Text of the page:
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risk adjustment

Author

Listed:
  • Randall P. Ellis

Abstract

Risk adjustment is used in settings with uncertainty to make payments or allow comparisons of outcomes while controlling for exogenous risk factors that explain variations in the outcome of interest, such as spending, utilisation, quality or death. This article focuses on the conceptual and empirical uses of risk adjustment in health economics, where patient-level risk factors are commonly used to explain spending and other outcomes.

Suggested Citation

  • Randall P. Ellis, 2012. "risk adjustment," The New Palgrave Dictionary of Economics, Palgrave Macmillan.
  • Handle: RePEc:pal:dofeco:v:6:year:2012:doi:3872
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    File URL: http://www.dictionaryofeconomics.com/article?id=pde2012_R000283
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    Citations

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    Cited by:

    1. Normann Lorenz, 2014. "Using quantile regression for optimal risk adjustment," Research Papers in Economics 2014-11, University of Trier, Department of Economics.
    2. Geruso, Michael & McGuire, Thomas G., 2016. "Tradeoffs in the design of health plan payment systems: Fit, power and balance," Journal of Health Economics, Elsevier, vol. 47(C), pages 1-19.
    3. Sloan, Frank A. & Picone, Gabriel A. & TaylorJr., Donald H. & Chou, Shin-Yi, 2001. "Hospital ownership and cost and quality of care: is there a dime's worth of difference?," Journal of Health Economics, Elsevier, vol. 20(1), pages 1-21, January.
    4. Jacob Glazer & Thomas G. McGuire & Julie Shi, 2016. "Risk Adjustment of Health Plan Payments to Correct Inefficient Plan Choice from Adverse Selection," NBER Chapters,in: Measuring and Modeling Health Care Costs, pages 379-418 National Bureau of Economic Research, Inc.
    5. Normann Lorenz, 2014. "The interaction of direct and indirect risk selection," Research Papers in Economics 2014-12, University of Trier, Department of Economics.
    6. Sherry Glied, 1999. "Managed Care," NBER Working Papers 7205, National Bureau of Economic Research, Inc.
    7. Jay Bhattacharya & Alan M. Garber & Thomas MaCurdy, 2010. "The Narrowing Dispersion of Medicare Expenditures 1997 to 2005," NBER Chapters,in: Research Findings in the Economics of Aging, pages 387-407 National Bureau of Economic Research, Inc.
    8. Leemore Dafny & David Dranove, 2008. "Do report cards tell consumers anything they don't already know? The case of Medicare HMOs," RAND Journal of Economics, RAND Corporation, vol. 39(3), pages 790-821.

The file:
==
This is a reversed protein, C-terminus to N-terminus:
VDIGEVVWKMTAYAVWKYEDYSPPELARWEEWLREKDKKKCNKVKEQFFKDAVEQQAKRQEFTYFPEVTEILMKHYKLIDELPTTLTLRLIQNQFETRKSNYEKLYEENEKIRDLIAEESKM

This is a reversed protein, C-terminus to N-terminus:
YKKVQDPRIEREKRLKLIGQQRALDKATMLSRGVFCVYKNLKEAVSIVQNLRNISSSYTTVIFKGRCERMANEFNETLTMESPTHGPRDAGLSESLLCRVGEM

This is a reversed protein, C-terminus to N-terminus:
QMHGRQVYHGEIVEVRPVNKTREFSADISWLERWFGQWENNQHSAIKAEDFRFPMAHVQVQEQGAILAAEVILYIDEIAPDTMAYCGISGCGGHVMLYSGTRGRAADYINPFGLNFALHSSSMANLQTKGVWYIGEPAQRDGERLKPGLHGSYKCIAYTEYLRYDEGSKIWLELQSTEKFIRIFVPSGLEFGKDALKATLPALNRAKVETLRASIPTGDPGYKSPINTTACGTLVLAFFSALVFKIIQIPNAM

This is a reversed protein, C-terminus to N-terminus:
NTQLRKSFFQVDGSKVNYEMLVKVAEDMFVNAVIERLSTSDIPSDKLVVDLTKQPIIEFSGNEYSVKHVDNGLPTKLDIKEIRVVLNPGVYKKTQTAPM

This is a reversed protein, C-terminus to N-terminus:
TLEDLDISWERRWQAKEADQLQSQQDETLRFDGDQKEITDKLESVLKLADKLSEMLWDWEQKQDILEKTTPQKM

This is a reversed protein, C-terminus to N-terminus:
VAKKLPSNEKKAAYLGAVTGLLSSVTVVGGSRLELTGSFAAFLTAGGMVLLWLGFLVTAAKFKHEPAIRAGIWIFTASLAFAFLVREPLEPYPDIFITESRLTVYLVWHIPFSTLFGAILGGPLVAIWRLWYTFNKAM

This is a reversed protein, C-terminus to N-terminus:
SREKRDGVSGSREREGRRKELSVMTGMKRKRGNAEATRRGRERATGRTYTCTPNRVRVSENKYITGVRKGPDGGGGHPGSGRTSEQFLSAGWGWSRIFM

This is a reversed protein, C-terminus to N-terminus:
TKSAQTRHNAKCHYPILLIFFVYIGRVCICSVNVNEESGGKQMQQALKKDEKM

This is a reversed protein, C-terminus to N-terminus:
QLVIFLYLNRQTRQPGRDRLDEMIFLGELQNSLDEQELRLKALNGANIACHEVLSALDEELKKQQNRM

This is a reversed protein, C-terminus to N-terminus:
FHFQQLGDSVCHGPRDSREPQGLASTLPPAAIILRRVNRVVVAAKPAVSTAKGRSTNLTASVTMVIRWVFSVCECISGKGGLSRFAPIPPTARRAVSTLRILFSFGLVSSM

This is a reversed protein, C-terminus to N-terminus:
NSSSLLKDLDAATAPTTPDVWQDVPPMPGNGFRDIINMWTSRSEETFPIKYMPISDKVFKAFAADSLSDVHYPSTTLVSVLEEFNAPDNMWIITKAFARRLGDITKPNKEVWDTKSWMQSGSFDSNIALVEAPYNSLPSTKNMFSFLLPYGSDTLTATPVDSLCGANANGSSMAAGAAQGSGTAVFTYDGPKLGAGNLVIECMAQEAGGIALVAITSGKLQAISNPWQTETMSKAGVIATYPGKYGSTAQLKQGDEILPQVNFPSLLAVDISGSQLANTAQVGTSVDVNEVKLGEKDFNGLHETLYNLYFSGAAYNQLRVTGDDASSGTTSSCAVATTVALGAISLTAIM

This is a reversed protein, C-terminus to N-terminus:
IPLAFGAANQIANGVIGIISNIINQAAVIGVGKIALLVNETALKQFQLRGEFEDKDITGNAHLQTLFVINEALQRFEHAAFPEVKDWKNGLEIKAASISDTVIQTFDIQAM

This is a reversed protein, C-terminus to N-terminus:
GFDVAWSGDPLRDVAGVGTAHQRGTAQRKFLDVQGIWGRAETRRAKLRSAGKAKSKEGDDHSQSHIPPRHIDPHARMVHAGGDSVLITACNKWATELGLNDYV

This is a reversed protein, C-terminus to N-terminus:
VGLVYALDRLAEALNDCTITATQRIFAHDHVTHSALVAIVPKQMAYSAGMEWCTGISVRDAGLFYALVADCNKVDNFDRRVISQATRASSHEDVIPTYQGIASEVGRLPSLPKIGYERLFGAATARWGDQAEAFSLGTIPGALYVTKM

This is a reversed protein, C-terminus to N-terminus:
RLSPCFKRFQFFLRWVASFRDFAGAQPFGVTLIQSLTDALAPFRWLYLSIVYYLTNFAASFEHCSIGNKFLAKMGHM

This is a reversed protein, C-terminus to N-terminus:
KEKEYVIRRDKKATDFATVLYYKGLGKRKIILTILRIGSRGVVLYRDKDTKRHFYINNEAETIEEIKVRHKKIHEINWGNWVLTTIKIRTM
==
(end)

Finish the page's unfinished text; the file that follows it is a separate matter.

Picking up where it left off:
9. Ernst R. Berndt & David M. Cutler & Richard Frank & Zvi Griliches & Joseph P. Newhouse & Jack E. Triplett, 2001. "Price Indexes for Medical Care Goods and Services -- An Overview of Measurement Issues," NBER Chapters,in: Medical Care Output and Productivity, pages 141-200 National Bureau of Economic Research, Inc.
    10. Brigham Frandsen & James B. Rebitzer, 2014. "Structuring Incentives Within Organizations: The Case of Accountable Care Organizations," NBER Working Papers 20034, National Bureau of Economic Research, Inc.
    11. Frank A. Sloan & Gabriel A. Picone & Donald H. Taylor, Jr. & Shin-Yi Chou, 1999. "Does Where You Are Admitted Make a Difference? An Analysis of Medicare Data," NBER Chapters,in: Frontiers in Health Policy Research, volume 2, pages 1-26 National Bureau of Economic Research, Inc.
    12. Frank, Richard G. & Glazer, Jacob & McGuire, Thomas G., 2000. "Measuring adverse selection in managed health care," Journal of Health Economics, Elsevier, vol. 19(6), pages 829-854, November.
    13. VerĂ³nica Vargas & Juergen Wasem, 2005. "Risk Adjustment and Primary Health Care in Chile," ILADES-Georgetown University Working Papers inv162, Ilades-Georgetown University, Universidad Alberto Hurtado/School of Economics and Bussines.
    14. Alan M. Garber & Thomas E. MaCurdy & Mark B. McClellan, 1997. "Persistence of Medicare Expenditures Among Elderly Beneficiaries," NBER Working Papers 6249, National Bureau of Economic Research, Inc.

    More about this item

    Keywords

    adverse selection; biased selection; health economics; health insurance; health outcomes; life insurance; life tables;

    JEL classification:

    • G22 - Financial Economics - - Financial Institutions and Services - - - Insurance; Insurance Companies; Actuarial Studies
    • I11 - Health, Education, and Welfare - - Health - - - Analysis of Health Care Markets
    • I13 - Health, Education, and Welfare - - Health - - - Health Insurance, Public and Private
    • G32 - Financial Economics - - Corporate Finance and Governance - - - Financing Policy; Financial Risk and Risk Management; Capital and Ownership Structure; Value of Firms; Goodwill

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